Thin or compacted turf will benefit from core aeration and over-seeding. Keep new seed moist until germination.
Remove spent blooms on tulips, daffodils and other spring flowering bulbs to focus its energy on growing new bulbs rather than producing seeds.
Plant tomatoes, peppers and melons after the danger of frost is past and the soil temperature is 65° F – usually around the last week in May. Rotate plants each year to reduce insect and disease problems.
Ground covers such as vinca, ajuga, pachysandra, creeping foamflowers, lamium, and ivy can be divided, transplanted and fertilized now.
Start to monitor lilies for red lily leaf beetles. Check the underside of leaves for the clusters of tiny orange eggs and remove. Spray with Neem every 5-7 days to kill larvae and adults or handpick and destroy.
Plant dahlias, gladioli, cannas and other summer flowering bulbs. Put hoops and stakes in place for floppy plants.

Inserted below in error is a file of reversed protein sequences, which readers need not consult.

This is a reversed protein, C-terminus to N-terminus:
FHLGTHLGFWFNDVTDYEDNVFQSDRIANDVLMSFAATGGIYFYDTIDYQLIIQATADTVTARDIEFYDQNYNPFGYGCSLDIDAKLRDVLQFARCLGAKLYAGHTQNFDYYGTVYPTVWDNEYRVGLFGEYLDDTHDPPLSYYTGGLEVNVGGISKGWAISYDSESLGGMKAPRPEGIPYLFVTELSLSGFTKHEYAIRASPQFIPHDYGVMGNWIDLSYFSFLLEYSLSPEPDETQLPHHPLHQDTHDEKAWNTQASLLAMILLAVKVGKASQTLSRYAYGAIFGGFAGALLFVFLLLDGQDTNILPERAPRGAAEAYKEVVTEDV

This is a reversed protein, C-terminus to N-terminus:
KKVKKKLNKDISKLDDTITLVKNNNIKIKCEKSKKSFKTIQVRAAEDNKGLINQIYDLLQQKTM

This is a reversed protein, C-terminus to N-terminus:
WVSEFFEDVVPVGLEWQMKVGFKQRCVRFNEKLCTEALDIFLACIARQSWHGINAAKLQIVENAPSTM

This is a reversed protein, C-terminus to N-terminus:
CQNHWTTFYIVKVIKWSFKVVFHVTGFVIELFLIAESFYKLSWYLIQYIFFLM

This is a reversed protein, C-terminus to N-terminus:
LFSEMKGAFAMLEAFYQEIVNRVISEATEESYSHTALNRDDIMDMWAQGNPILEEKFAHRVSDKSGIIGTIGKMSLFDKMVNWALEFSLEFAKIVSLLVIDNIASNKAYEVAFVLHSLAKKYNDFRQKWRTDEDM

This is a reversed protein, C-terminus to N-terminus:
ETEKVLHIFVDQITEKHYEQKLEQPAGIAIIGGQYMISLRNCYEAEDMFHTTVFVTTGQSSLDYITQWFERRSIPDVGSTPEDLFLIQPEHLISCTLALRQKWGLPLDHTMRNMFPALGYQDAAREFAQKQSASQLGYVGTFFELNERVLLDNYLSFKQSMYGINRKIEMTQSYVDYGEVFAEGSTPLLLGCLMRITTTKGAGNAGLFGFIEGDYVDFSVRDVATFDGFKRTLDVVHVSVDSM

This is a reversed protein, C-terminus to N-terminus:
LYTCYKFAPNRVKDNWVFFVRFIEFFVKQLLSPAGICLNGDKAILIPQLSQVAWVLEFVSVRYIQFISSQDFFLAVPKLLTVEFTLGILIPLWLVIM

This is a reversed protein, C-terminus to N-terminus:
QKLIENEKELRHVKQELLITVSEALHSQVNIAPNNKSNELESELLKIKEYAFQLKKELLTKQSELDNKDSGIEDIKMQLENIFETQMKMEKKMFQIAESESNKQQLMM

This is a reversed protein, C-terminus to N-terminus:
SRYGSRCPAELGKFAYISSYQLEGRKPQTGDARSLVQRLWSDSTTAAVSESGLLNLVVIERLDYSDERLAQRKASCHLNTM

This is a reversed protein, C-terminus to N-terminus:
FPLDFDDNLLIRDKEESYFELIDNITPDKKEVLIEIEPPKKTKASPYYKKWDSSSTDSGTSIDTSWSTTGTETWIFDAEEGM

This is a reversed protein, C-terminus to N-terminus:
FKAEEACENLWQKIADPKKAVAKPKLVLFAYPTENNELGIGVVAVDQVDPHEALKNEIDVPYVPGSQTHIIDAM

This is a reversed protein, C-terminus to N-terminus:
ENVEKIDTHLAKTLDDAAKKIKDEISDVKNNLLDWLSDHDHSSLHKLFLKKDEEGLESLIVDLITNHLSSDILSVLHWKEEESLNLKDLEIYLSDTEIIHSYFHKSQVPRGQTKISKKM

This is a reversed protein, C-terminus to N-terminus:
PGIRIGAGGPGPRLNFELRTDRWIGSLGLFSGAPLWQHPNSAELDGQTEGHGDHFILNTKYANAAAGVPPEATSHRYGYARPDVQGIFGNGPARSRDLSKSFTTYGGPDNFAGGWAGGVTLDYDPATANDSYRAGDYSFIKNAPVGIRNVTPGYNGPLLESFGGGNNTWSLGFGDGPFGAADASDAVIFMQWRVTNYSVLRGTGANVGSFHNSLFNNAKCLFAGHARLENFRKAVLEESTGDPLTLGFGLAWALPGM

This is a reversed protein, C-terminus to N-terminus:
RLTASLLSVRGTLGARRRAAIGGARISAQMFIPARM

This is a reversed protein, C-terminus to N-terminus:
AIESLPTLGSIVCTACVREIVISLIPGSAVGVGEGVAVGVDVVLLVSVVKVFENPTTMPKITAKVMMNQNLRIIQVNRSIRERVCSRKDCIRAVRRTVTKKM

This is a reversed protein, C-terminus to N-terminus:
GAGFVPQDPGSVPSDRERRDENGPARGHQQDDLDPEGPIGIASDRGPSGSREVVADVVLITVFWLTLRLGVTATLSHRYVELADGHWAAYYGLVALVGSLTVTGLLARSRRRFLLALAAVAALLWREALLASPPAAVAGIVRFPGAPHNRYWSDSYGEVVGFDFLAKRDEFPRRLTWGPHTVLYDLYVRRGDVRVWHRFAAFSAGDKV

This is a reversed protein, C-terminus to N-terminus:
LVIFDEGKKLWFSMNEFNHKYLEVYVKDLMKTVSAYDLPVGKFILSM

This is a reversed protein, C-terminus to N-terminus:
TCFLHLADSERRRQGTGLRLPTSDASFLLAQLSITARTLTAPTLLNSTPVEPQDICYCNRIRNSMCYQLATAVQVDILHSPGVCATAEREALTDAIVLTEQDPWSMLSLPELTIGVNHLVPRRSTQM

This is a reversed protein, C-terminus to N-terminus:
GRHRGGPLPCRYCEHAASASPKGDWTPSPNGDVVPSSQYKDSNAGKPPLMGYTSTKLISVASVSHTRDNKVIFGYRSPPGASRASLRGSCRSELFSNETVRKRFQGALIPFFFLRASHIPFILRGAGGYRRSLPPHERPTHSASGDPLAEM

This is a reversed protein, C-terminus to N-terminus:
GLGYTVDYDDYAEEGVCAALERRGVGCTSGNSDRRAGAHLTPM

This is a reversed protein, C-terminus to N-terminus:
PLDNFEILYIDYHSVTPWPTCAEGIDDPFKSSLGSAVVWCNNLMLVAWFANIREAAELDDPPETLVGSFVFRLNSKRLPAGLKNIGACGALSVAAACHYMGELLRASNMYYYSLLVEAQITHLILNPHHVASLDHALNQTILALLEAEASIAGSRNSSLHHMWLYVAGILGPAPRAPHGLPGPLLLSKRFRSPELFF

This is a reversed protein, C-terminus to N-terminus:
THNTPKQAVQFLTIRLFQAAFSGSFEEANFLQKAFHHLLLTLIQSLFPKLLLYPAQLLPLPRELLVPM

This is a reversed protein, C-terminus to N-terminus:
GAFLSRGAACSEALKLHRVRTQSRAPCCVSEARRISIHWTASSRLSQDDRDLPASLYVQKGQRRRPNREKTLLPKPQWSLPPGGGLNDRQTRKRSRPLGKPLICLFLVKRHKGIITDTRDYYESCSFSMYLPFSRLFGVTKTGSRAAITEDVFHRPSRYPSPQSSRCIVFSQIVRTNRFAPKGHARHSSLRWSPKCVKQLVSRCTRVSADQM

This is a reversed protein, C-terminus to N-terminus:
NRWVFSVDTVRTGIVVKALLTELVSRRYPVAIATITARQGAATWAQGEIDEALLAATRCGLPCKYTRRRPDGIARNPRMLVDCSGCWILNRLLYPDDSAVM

Turn your compost pile to add oxygen and speed decomposition.
Feed azaleas, rhododendrons, and other ericaceous ornamentals with fertilizers for acid-loving plants.
Begin deadheading roses and apply fertilizer in mid-May, mid-June and mid-July.
Fill hanging baskets and containers with trumpet-shaped blooms such as nasturtiums, nicotania, fuschias, and salvias to attract hummingbirds.
Join UConn Extension's Hartford County Council, in partnership with Auerfarm in a lecture series on food waste. The three part series will be: Thursday, September 21st Thursday, October 19th Thursday, November 16th
$25 to attend all three sessions. UConn CAHNR Interim Dean Faustman will be speaking at the first lecture on September 21st.